Just when we had pretty much recovered from our trauma over the raging wildfire that threatened to eat up our newsroom, a bureaucrat came by to renew our fright. He said that we now have to worry about mud and flood waters that could rush down from the burned and naked mountains above town and gunk up the newsroom. He advised us to get sandbags ready or bales of hay to build protective walls against the vicious tides of erosion. Oh, swell.
We feel like this is the summer of plagues. It started with plague in campgrounds, well, actually it started with barely enough snow in the mountains to call white, then came plague, followed by killer fire and now the spectre of floods. Oh, wait a minute, there were real floods in Mammoth Lakes. I rest my case. Can locusts be far behind?
Thanks to one of our listeners/ readers for sharing a story headlined, “Westerners say federal rules make wildfires worse”. Looks like we’re not the only ones upset over how much we can’t do to protect our property. Officials and citizens all over the West have blamed federal bureaucracy for crippling early efforts to fight fire. Idaho Lt. Governor Jim Risch, a rancher and a lawyer, said, “There is and has been and probably always will be friction between a sovereign state and the federal government, in a state like Idaho where the federal government owns two-thirds of the land. It’s always there, it’s always under the surface, and its something that’s a fact of the geography.” That’s our problem. Somebody else is in control of our destiny, and we don’t like it. The article on this issue talked of the loss of acres for lack of a decision to go forward. Okay. This is a problem. What do we do? We’re huddling in the newsroom over this one.
On a much lighter note. Several people called or emailed this week to express…well, a kind of disgust over the current proposal for a new brand for Mammoth Lakes. It’s “Come as you are. Do what you love.” With no narrative or visuals, it’s hard to get excited. One person emailed to say that Louisiana already has the phrase “Come as you are, leave different.” The Mammoth local said, “I think my main problem with the new catch phrase for Mammoth is that it isn’t catchy! Eight words are too long. I’ll sum up the new brand,” she said, “Mammoth Lakes – Imagination Stifled.” Community Relations Manager Stuart Brown says there is more to come – a narrative, graphics, a town program, etc. Plus, he said no final decision has been made on the come as you are thing.
One person suggested that I adopt a new brand and issue bumper stickers: BK – No BS in the ES. I kind of like that! Definitely catchy.
Last time we talked about the Stella Awards. The lady who sued McDonalds for spilling hot coffee on herself and won. This year the Stella winner set cruise control on her RV and left the wheel, and, yes, wrecked, sued and won. Wow. Some faithful listeners shared info that this is not the only case. Seems lots of folks bizarrely enough have set cruise control and gone elsewhere in th3e vehicle. Cruise (Un) Control is listed under Urban Legends. We’re beggin’ you, folks, don’t leave the wheel of your vehicle – RV or whatever – while driving!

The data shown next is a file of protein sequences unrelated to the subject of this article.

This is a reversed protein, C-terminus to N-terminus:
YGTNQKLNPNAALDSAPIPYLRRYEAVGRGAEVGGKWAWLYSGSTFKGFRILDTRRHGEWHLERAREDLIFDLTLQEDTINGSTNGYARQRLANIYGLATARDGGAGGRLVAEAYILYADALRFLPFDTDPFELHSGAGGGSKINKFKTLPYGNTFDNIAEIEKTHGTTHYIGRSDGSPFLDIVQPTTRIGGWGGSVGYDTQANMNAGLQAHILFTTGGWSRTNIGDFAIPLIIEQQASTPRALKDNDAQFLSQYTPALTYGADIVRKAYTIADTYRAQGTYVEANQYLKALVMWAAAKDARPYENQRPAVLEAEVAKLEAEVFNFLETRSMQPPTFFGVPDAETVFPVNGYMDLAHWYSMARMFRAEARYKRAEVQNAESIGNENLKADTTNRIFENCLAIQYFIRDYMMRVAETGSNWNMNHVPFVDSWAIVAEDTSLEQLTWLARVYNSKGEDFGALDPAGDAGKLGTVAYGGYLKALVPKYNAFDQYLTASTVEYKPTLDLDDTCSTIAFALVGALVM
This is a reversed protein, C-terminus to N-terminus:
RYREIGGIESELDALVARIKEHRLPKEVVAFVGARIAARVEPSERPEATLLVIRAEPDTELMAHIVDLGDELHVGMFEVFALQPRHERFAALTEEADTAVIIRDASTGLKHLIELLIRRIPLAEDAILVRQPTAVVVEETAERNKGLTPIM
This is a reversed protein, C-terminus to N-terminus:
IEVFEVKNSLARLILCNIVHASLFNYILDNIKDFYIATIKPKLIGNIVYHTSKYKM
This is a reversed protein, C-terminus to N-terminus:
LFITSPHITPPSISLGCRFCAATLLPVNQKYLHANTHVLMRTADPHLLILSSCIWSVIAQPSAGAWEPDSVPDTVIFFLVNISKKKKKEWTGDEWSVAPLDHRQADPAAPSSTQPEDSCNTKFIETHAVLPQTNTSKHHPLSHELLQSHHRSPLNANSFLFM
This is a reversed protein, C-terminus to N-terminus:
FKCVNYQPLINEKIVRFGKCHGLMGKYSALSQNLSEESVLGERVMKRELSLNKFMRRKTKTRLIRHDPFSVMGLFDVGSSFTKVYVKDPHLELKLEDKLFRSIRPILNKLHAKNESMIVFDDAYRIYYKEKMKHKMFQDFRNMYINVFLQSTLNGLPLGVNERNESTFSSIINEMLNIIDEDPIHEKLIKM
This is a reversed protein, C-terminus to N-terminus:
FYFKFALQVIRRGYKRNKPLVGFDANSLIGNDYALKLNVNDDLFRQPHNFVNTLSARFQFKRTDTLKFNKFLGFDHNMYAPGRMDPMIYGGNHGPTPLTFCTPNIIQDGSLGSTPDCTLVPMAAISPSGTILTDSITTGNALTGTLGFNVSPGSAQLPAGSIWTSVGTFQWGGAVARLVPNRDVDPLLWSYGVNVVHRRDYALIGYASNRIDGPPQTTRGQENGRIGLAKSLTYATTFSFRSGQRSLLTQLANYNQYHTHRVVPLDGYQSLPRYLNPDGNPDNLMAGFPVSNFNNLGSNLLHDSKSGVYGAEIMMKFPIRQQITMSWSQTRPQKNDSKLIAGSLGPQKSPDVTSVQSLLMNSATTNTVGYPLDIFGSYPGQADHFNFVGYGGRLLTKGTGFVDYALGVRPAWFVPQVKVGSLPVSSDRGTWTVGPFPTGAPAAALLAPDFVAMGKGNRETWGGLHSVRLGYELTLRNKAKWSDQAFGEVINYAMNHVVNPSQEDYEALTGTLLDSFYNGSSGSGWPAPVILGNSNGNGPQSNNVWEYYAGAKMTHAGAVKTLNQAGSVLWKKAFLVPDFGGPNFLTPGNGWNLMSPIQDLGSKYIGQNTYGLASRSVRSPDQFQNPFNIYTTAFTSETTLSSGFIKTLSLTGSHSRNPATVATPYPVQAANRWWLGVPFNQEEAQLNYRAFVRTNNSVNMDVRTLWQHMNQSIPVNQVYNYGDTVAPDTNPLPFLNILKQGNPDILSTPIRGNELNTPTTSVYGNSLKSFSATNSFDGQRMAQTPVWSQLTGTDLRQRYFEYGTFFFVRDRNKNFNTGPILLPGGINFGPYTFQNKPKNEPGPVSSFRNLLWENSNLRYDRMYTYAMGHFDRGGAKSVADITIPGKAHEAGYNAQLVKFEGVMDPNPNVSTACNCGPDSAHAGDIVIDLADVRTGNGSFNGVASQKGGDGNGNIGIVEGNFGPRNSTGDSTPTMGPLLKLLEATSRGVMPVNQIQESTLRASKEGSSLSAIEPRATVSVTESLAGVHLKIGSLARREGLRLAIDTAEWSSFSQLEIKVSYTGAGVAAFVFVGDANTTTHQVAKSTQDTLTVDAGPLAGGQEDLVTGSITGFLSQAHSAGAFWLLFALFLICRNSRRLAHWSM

Okay, so we’ve covered commons sense. Now, we’ll move along to sinister. A new scam confirmed by the FBI. Here’s the drill. Someone calls you. They claim to be a jury coordinator notifying you that you failed to show up for jury duty. When you protest, they want your social security number and date of birth to verify information and cancel an arrest warrant. If you give them the info, they gotcha! Stolen identity. We consider ourselves pre-warned.
Back to bears. At Wednesday’s Mammoth Town Council meeting, Martin Kleinbard read a letter to the Council. He pointed out that while Steve Searles worked as wildlife manager he had no bear problems. He suggested it was time for the Town and Searles to bury the hatchet and go to work on bear management. This, of course, on the heels of the DFG bear killing in the Lakes Basin.
On that note. A letter. We have the name of the writer on file and it has been withheld on request. Here’s the letter:
Attention Mammoth Lakes:
Your community is not a wildlife reserve.
Bears are wild animals that will come into populated areas if allowed. The discouragement of this is most important. Animals need not be trained to behave and co-habitate with humans. The humans need to be trained.
Bears are wild, and a fed bear is a dead bear.
I’ve noticed the other Sierra communiti4e3s don’t have as much troubled with bears, and they don’t even have a zookeeper on their payroll.
And, with that, this is Benett Kessler signing off for Bureaucrat Beat. We look forward to hearing your thoughts on our lives in the Eastern Sierra and beyond.